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Phoebe's Gift

Phoebe's Gift

by Susan Floyd

What happens when love can't lead to marriage?

The last thing Phoebe Douglas ever expected when she came to the isolated dairy farm was that she'd learn to like it. Farms were dirty, and she wasn't the kind of woman who was interested in being messy. But before long, Mitch Hawkins, the strong, handsome dairy owner with a troubled


What happens when love can't lead to marriage?

The last thing Phoebe Douglas ever expected when she came to the isolated dairy farm was that she'd learn to like it. Farms were dirty, and she wasn't the kind of woman who was interested in being messy. But before long, Mitch Hawkins, the strong, handsome dairy owner with a troubled past—and his family—taught her that some things were worth getting messy for.…

Mitch always figured love and marriage went hand in hand. But that was before he met Phoebe. Sure, she wasn't the stuck-up city slicker he'd once thought she was. In fact, she was more than willing to stay and take on his problems—and his family's. But he knew he couldn't let her. Because he was the kind of man who'd do anything to protect the woman he loved, even if that meant not marrying her.

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Harlequin Heartwarming Series
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Underwear. And lots of it. Tumbling out of an overpacked suitcase and scattering freely in all directions, the colorful fugitives raced down the dirt road across the perimeter of a cornfield, their destinations in the hands of a tiny renegade windstorm common to the California Central Valley in mid-September. Leaning against an iron corral fifty yards from the front of their mother's house, their bodies angled in much the same way, Mitchell Hawkins and his fifteen year old sister, Katie, a slight replica of her older brother, paused from their work to watch the spectacle unfolding before them.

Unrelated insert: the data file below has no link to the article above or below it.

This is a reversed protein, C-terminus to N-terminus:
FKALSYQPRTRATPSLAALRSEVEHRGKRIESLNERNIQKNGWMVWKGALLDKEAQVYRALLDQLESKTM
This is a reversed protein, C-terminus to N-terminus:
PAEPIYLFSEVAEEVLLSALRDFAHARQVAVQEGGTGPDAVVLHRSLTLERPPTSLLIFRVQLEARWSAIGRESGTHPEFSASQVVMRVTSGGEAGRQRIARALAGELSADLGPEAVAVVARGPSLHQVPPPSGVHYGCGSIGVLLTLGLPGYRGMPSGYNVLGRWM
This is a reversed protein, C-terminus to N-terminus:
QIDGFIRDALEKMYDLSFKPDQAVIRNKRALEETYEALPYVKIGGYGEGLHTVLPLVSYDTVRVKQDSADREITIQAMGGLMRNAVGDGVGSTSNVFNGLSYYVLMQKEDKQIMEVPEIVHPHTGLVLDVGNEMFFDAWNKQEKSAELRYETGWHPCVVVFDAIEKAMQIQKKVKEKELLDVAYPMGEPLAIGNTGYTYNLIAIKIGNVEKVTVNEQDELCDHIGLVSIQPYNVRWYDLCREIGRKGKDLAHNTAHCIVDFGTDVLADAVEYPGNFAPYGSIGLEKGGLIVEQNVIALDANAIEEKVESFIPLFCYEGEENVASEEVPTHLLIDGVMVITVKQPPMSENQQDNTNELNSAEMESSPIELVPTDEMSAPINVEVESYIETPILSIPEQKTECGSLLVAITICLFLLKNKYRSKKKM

About one hundred and fifty Holstein cows moved restlessly behind them, oblivious to the stranger who broke into an undignified run to pursue her undergarments. Her cool demeanor cracked as she snagged the fleeing articles, stuffing them—for lack of a better place—into her T-shirt. A trio of heeler pups, free roamers until old enough to work with their parents, pounced on the intruders and wrestled them to the ground.

Mitch watched with veiled interest.

"Here, doggie, doggie. Nice puppy. You don't really want those.'' The dairy's newest tenant tried to coax a paisley unmentionable from the tenacious jaws of one puppy, while not losing sight of another scampering away with something red.

In her initial interview, Phoebe Douglas had been well spoken, polite, impeccably dressed, clearly on her best interview behavior. She smiled profusely, nodding with perky enthusiasm, letting slip that she had spent much of her childhood on a farm, nonproductive though it was. Mitch was impressed, even drawn to her effusive grin. Her handshake was business firm, her nails neatly manicured but not overly long.